Quark & Buttermilk

Quark is a delicious, healthy and very versatile German soft cheese. Many people are just impressed by the health benefits but for others, it is the versatility that is most appealing. Quark makes a fantastic dip for all occasions, can be used to replace cream cheese in cooking (eg. cheesecakes) and is great in cooking both sweet and savoury dishes. It is so easy to make and so inexpensive to make yourself at home. 

 

We hope you enjoy this unusual, but very practical, method of making 'Quark in a Bottle'.

You can, of course, make your quark in a stainless steel pot if you wish to.

Quark is similar to French fromage frais and the queso fresco made in the Iberian Peninsula and in some Latin American countries but is distinct from Italian ricotta because ricotta (Italian "recooked") is made from scalded whey. Quark is somewhat similar to yoghurt cheeses such as the South Asian chak(k)a, the Arabic labneh, and the Central Asian suzma or kashk, but while these products are obtained by straining yoghurt (milk fermented with thermophile bacteria), quark is made from soured milk fermented with mesophile bacteria.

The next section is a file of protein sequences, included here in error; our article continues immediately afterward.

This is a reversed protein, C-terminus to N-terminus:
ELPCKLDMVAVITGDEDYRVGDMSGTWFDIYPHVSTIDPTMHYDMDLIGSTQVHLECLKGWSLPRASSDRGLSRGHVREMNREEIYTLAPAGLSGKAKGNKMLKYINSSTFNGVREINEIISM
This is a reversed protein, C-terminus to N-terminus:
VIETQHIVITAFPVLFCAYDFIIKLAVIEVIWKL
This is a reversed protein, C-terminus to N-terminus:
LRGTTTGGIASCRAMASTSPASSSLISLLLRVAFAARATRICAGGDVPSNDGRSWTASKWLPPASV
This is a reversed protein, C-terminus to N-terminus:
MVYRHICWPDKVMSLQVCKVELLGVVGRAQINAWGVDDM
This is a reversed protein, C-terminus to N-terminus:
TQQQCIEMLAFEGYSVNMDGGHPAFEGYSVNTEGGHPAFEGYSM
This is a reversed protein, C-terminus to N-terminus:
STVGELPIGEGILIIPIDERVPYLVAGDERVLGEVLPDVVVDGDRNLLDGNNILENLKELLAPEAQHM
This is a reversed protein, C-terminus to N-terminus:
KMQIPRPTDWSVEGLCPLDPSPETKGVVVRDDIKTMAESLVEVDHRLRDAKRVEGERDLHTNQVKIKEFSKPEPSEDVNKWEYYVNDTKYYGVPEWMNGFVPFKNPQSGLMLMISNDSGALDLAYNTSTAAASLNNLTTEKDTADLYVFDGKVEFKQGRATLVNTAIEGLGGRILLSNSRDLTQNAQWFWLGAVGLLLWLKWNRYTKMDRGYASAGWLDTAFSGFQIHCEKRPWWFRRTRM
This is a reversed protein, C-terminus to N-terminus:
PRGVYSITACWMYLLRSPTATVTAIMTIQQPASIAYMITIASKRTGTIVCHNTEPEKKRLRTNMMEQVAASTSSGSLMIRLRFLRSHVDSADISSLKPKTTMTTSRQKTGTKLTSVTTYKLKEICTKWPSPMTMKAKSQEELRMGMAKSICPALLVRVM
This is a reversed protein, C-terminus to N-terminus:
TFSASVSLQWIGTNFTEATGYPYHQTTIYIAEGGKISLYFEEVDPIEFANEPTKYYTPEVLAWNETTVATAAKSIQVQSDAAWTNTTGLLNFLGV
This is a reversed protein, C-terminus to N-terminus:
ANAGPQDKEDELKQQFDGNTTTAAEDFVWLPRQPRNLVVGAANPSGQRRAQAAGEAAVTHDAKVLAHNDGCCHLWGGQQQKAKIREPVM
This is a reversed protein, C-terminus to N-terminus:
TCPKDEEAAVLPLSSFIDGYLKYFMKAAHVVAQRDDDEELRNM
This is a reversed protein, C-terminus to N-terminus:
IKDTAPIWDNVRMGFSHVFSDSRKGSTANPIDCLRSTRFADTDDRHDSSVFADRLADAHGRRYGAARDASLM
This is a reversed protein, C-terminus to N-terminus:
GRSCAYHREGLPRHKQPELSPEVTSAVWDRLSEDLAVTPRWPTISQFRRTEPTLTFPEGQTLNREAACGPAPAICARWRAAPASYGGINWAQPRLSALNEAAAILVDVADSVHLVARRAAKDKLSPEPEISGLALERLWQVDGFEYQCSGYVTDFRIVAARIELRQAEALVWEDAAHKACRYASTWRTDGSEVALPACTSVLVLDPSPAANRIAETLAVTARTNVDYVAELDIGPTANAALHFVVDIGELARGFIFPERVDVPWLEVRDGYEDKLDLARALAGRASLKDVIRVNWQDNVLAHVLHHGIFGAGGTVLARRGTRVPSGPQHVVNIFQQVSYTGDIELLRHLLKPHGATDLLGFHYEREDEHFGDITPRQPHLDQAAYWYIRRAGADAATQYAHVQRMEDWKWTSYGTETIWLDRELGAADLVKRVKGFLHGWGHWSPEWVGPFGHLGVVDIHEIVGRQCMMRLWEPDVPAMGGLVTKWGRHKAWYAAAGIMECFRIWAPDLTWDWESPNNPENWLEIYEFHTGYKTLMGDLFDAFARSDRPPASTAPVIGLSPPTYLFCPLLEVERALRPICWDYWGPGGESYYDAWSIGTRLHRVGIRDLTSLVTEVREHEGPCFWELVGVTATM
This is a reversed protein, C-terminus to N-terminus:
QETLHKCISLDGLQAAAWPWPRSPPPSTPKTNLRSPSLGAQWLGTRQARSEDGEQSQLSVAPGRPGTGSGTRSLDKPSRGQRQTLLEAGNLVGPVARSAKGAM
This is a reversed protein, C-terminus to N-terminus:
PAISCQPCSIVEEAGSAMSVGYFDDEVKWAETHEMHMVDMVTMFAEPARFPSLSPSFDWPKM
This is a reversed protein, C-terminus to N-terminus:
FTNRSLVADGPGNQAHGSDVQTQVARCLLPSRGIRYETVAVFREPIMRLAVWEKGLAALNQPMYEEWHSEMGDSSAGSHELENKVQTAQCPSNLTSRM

Ingredients:

Equipment:

Directions:

  1. Pour out about 1/4 cup of milk from your milk bottle.
  2. Place the bottle of milk into a pot of hot water to heat to 31° C.
  3. Add the calcium chloride solution and culture. Close the bottle and gently shake.
  4. Keep the bottle warm (over 22° C) for 24 hours.

    Once the milk has reached 31°C,

    and the culture has been added,

    you can use an aquarium heater to

    keep the water surrounding the milk

    bottle warm. You will need to set your

    aquarium heater temperature at about

    26 degrees. You must keep your milk

    temperature between 22 and 31 degrees

     
    Aquarium Heater

    You have now successfully made Buttermilk, which can be stored in the refrigerator.

  5. Complete your Quark lining a colander with your tight weave cheese making cloth. Gently pour the buttermilk into the lined colander and allow to drain for a few minutes. Tie the corners of the cloth together to form a bag, and hang using the string, to drain for 12 hours, or until your cheese is the desired consistency. Remove the cheese from the cloth and place in an airtight container and store in the fridge.

For a firmer cheese try placing the bag between two cheese boards, after it has drained for 12 hours. The weight of the boards alone will press some additional whey from the cheese. How long you press the cheese between the boards, and whether you use a small weight on top of the board, will be determined by your personal taste in regards to the texture you are trying to create.

This cheese can also be made in a stainless steel pot.

Recipe © 2013 Green Living Australia